A great amount of people everywhere made a point of sending up a short prayer at 12pm every day for the soldiers and sailors. However after a short burst of church-going at the beginning, people started to lapse back to their old ways, and the winter months made service attendance a test of endurance. Over the Christmas period the committees slowed down and refugees started to be sent away from depots as there weren’t any garments left to give. However, the committee continued to cut out shirts for Belgians, having to give up making garments for soldiers. In view of the continued demand for clothing both for Belgians and for the soldiers the committee opened a fresh appeal for funds.
On Thursday, January 14 1915 at 8pm the first of a series of lantern slides of the war illustrated the character on both sides with scenes from the battlefield in France and Belgium, battleships and aeroplanes. The expected attendance was high and these lectures continued to keep everyone updated with the progress of the war. The roll of honour continued to fill with losses and the first batch of exchanged prisoners returned to the parishes. Thoughts of the soldiers continued and tea without milk was announced because many of the men at the frontline and in the hospitals often had to go without. A collection was made for 200,000 of Nestle milk on 25 March 1915. Warlingham and the district clearly did not let themselves get behind with helping their men who were doing so much for their country. However, due to illness the work party was closed but women still continued to work at home.
The church quickly recognised the magnitude of the war and immediately looked to galvanise its parishioners into contributing in any way they could. It also realised that people’s faith at this time would be very important given the large loss of life, and it looked to offer as much support as possible to keep up morale at a time when, as individuals, it would have been easy to give up. This sense of increased community and the understanding that they not only wanted to be self-sufficient but they also wanted to contribute in any way they could, only served to cement their commitment to the cause. With dwindling supplies and increased demand both at home and on the front line, they continued to find other ways to contribute and finally even when they were unable to continue as a working party, the members still looked to carry on under their own steam. The level of community spirit centred round the church cannot be underestimated and ultimately led to victory both here and abroad.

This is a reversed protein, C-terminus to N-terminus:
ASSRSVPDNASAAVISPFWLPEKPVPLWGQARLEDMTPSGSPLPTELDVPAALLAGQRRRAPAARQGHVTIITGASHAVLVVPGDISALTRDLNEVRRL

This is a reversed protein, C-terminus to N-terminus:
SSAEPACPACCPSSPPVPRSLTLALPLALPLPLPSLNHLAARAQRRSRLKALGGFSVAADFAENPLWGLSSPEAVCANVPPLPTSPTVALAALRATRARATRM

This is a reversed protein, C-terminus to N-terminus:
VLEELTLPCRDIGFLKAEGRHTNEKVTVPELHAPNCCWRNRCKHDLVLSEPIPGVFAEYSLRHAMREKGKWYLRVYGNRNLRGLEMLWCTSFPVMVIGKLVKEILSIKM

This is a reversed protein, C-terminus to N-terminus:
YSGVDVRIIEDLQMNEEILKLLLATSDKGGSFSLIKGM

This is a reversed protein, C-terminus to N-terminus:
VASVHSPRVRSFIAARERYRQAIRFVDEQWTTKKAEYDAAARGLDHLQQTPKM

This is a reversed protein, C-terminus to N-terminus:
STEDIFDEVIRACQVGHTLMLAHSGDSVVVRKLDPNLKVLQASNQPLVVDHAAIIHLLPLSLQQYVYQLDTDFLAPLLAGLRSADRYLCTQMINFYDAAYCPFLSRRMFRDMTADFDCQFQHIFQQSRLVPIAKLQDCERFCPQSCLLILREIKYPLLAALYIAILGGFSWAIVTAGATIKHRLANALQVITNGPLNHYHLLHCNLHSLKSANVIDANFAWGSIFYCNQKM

SHC 7742/4/3 ‘Farleigh’ (August 1914) in: Warlingham and Chelsham Parish Magazines (1914-20) (vol 262)
SHC 7742/4/3 ‘The War and Prayer’ (September 1914) in: Warlingham and Chelsham Parish Magazine (1914-20) (vol 263)
SHC 7742/4/3 ‘War Relief’ (September 1914) in: Warlingham and Chelsham Parish Magazine (1914-20) (vol 263)
SHC 7742/4/3 ‘Needle Work’ (September 1914), in: Warlingham and Chelsham Parish Magazine (1914-20) (vol 263)
SHC 7742/4/3 ‘The Country’s Call’ (September 1914), in: Warlingham and Chelsham Parish Magazine (1914-20) (vol 263)
SHC 7742/4/3 ‘War Notes’ (October 1914), in: Warlingham and Chelsham Parish Magazine (1914-20) (vol 264)
SHC 7742/4/3 ‘Relief Committee’ (October 1914), in: Warlingham and Chelsham Parish Magazine (1914-20) (vol 264)
SHC 7742/4/3 ‘Mission Room Working Party’ (October 1914), in: Warlingham and Chelsham Parish Magazine (1914-20) (vol 264)
SHC 7742/4/3 ‘Girls and the War’ (November 1914), in: Warlingham and Chelsham Parish Magazine (1914-20) (vol 265)
SHC 7742/4/3 ‘War and Prayer’ (December 1914), in: Warlingham and Chelsham Parish Magazine (1914-20) (vol 266)
SHC 7742/4/3 ‘Mission Room Working Party’ (January 1915), in: Warlingham and Chelsham Parish Magazine (1914-20) (vol 267)
SHC 7742/4/3 ‘Lantern Lectures’ (February 1915), in Warlingham and Chelsham Parish Magazine (1914-20) (vol 268)
SHC 7742/4/3 ‘Needle Work’ (March 1915), in Warlingham and Chelsham Parish Magazine (1914-20) (vol 269)